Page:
Wednesday, 10 December 2008

More on PMQs

Was slightly surprised today that Gordon said he'd, on balance, always been against assisted suicide. I belong to the All-Party Group on Assisted Dying. I accept there would be a huge need for safeguards, especially to stop people taking the decision simply because they feel they've become a burden on their family, but I remember my grandmother, who died a prolonged and painful death from lung cancer asking 'how long does it take to die?' She'd had enough but had to endure an undignified, drugged-up decline.

9 comments:

Dick the Prick said...

It's a religious thing - you can't change that, seriously, you can't. Turn your head, welch on the vote, chat to your priest and end your loved ones but the fact that you're going to hell in the full knowledge that you acted out of love is irrelevant. This isn't an English law thing - it's a bit higher than that.

One cannot ever condone murder and dressing it up as assisted suicide is pointless - it's murder. State sanctioned murder. What about the dudes in Gitmo who had their guilty pleas revoked?

Sometimes government should just shut up, give lenient instruction to the CPS & GMC and leave the hell alone. Is that too difficult to comprehend or do you need to regulate when I kill my mother? Like anyone could get in my way when i'm going to hell. Get over it.

Kerry said...

And for the atheists amongst us?

Dick the Prick said...

Gordon's not an atheist though. I'm not against people believing in it - it's an act of love. I was surprised that you were surprised about Gordon. Nah, atheists can do what they want - the lucky blighters. To get a classification enshrined in legislation though is a thankless task and doesn't need to be done. Give the GMC greater authority to supply 'self' dose (cough, cough - nothing to see here) morphine drips and job done.

It has to be through the GMC not the CPS.

Glenn Vowles said...

I certainly agree with you about assisted dying, with huge safeguards, Kerry. I've experienced the prolonged suffering of two close family members before death in the last 14months. We need much more debate and more openness about this issue - and some new legislation to follow.

Miller 2.0 said...

"State sanctioned murder"

Outside of international law, the state defines the boundaries of murder, just as it defines the boundaries of theft.

Guthrum said...

I own myself, the State does not own my body anymore that it has any right to harvest my organs, therefore should I determine to end my life because the quality of life has already ended, that is my decision. The State has no role, nor should it persecute those that help me.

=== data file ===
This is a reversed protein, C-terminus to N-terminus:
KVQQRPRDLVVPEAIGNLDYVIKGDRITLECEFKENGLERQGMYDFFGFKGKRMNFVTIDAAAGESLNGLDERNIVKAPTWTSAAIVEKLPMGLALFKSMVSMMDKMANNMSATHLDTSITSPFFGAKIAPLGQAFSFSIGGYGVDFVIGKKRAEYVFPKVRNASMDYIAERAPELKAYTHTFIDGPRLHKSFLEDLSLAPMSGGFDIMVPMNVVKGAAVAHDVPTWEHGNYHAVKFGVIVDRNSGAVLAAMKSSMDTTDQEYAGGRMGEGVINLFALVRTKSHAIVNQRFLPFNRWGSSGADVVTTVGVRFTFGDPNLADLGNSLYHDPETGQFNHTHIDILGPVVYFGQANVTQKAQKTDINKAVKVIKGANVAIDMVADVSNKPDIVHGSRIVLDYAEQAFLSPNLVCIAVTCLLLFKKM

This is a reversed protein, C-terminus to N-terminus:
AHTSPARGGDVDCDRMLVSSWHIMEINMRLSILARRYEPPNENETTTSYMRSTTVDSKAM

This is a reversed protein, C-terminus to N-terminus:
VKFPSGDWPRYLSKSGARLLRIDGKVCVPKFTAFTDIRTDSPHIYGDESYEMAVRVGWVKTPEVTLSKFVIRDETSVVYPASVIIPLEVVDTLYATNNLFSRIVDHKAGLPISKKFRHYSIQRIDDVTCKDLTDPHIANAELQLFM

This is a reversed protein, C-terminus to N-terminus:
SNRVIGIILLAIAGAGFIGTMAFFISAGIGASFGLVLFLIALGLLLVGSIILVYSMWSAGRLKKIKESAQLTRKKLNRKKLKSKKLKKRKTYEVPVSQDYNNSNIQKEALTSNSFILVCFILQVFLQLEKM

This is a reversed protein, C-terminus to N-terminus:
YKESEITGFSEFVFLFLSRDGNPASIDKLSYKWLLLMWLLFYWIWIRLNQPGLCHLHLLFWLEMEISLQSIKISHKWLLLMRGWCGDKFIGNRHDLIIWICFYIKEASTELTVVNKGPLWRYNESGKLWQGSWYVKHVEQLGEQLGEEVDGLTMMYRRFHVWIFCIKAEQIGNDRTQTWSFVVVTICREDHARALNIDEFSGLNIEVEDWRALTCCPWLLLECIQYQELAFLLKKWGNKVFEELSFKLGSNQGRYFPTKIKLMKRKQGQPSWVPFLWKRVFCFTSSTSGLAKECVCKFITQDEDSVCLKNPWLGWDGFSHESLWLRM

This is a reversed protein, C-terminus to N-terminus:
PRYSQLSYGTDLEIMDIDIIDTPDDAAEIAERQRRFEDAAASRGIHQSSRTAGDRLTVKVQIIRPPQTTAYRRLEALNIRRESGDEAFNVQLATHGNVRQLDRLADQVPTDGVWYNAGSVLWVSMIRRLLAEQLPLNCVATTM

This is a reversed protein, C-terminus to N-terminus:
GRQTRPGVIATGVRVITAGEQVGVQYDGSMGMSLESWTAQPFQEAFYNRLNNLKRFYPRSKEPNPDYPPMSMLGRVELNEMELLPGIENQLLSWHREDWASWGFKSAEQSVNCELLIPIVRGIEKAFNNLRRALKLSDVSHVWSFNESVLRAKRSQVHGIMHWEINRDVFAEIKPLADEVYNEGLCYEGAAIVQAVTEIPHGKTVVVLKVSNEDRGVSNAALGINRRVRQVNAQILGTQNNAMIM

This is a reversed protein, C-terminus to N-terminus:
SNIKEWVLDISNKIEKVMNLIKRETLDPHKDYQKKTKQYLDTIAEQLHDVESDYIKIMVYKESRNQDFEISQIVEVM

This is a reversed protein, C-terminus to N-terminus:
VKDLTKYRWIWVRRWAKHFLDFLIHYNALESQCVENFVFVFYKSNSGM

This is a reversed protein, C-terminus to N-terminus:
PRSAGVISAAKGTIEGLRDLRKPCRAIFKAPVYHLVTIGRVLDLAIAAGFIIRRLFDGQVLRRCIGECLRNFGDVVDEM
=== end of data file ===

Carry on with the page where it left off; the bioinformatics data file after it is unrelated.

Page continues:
My nine month old son lingered in agony for two weeks after being given two days to live. In the end I was shown the quantity of morphine, I consented and signed that I understood the consequences, his breathing tube was removed and he died peacefully. Does that make me and the medical staff murderers ? According to some yes, we had to wait for the 'will of God'

He was loved by his family, he was loved by the medical staff, this was the final act of love for him. I hope that I would find the same courage for myself should the need arise as did the medical Staff for him.

pagar said...

Kerry,

Sorry to say Dick's been living up to his name and I'm delighted to tell you that we have at last found a policy area where you are entirely in tune with we libertarians.

Now that we have established that the individual has the right to end his life as he chooses we only have to work on changing the policies that stop him living it as he chooses.

Not a big step surely......

Kerry said...

It's one thing to say that it's a matter for the GMC not the CPS, and we should just turn a blind eye, but that still puts people through unnecessary stress and agonising as to whether what they are doing is wrong. Many will choose to let the suffering continue rather than take the chance.

Dick the Prick said...

Where does it begin though? I certainly and whole-heartedly support assisted suicide when medical opinion supports it. But what if it doesn't? Which court or council can arbitrate - if at all?

The case of the rugby lad is perhaps the most recent of such cases when the chap decided that his quality of life had diminshed to such an extent that he'd had enough - fair play - his own choice. No medic would have supported it on clinical grounds alone yet the chap couldn't end it himself. Ofcourse it should be up to his family, inalienable that one which I assume we're all agreed.

I just can't see how legislation would be able to support this unless it operated as some kind of living declaration of consent witnessed and counselled by named officials to prevent co-ercion and also to give advice. It's a bloody minefield which will still have to be considered on a case by case basis.

I'm not saying avoid it because it's too complex - although it is, I think it should be avoided in order to prevent generalities. By its nature it will be incomplete and a bad law.